Have you ever installed a fastener, such as a bolt or screw, only for it to wiggle its way out? Even if it doesn’t happen immediately, fasteners can and will loosen over time. This is especially true in applications involving strong and/or persistent vibrations. If you install a screw or bolt where it’s regularly exposed to vibrations, it may work its way out. It may not happen immediately, but over the course of many weeks or months, the fastener may loosen to the point where it’s no longer secure. The good news is that there’s a solution to prevent fasteners from loosening: thread-locking fluid.
Overview of Thread-Locking Fluid
Also known simply as thread-locker, thread-locking fluid is a type of adhesive that lives up to its namesake by “locking” fasteners in place. It’s applied around the threading of a fastener — the threading where the fastener joins a nut or object — at which point it hardens and cures to prevent the fastener from loosening.
Thread-locking fluid has origins dating back over a half-century. It was invented by American engineer and professor Vernon K. Krieble in the mid-1950s. After developing the innovative new adhesive, Krieble went on to found Loctite. Since then, many other companies have produced and sold thread-locking fluid.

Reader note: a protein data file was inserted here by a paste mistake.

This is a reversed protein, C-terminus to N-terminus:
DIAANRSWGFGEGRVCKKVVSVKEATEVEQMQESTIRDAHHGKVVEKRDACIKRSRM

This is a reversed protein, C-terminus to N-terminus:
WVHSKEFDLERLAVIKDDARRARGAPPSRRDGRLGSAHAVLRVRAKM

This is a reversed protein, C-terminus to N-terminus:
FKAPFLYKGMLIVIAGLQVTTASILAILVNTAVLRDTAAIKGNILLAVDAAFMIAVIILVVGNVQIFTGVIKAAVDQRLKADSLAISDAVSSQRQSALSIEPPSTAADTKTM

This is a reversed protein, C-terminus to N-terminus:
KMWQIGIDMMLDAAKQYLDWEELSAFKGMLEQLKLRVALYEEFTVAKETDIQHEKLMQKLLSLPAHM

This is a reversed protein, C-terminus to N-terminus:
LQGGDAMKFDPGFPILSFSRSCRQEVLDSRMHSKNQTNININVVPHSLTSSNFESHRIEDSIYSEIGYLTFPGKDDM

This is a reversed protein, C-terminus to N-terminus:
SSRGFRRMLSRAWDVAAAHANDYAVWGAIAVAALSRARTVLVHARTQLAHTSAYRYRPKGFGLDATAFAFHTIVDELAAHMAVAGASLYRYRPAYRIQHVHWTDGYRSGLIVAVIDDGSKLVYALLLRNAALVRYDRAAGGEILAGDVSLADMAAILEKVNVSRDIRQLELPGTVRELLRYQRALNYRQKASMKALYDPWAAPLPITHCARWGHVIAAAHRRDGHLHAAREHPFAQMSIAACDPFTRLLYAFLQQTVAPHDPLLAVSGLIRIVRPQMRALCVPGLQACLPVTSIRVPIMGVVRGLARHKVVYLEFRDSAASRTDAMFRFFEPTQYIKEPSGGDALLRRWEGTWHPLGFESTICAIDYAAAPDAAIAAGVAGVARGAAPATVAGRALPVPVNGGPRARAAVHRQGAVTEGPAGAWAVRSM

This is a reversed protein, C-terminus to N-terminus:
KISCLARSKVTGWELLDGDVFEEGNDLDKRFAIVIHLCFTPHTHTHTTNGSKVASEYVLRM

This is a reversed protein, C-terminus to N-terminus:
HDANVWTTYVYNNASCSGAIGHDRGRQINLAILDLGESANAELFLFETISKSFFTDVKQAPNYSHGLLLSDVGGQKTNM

How Thread-Locking Fluid Works
Thread-locking fluid is classified as an adhesive, and like all adhesives, it’s able to bind multiple surfaces to which it’s applied. Fasteners such as screws and bolts tend to loosen over time at their respective threading. If you drive a screw or bolt into an object, the fastener may loosen at the threading where it’s installed. Thread-locking fluid prevents this from happening by binding the fastener to the object. Even if the fastener is exposed to strong and/or persistent vibrations, it shouldn’t loosen thanks to the thread-locking fluid.
Most formulas of thread-locking fluid consist primary of methacrylate. As a result, it’s able to cure without the need for oxygen. Thread-locking fluid can be applied in deep crevasses where there’s little or no oxygen. Regardless, it will cure because of its anaerobic properties. It’s also worth noting that thread-locking fluid is thixotropic. In other words, its viscosity increases over time.
Thread-locking fluid is an adhesive that, when applied to a fastener, prevents the fastener from loosening. It’s frequently used on bolts and screws that would otherwise loosen from vibrations. If you’re thinking about using fasteners in an environment where vibrations are problematic, you may want to lock them in place with the help of thread-locking fluid.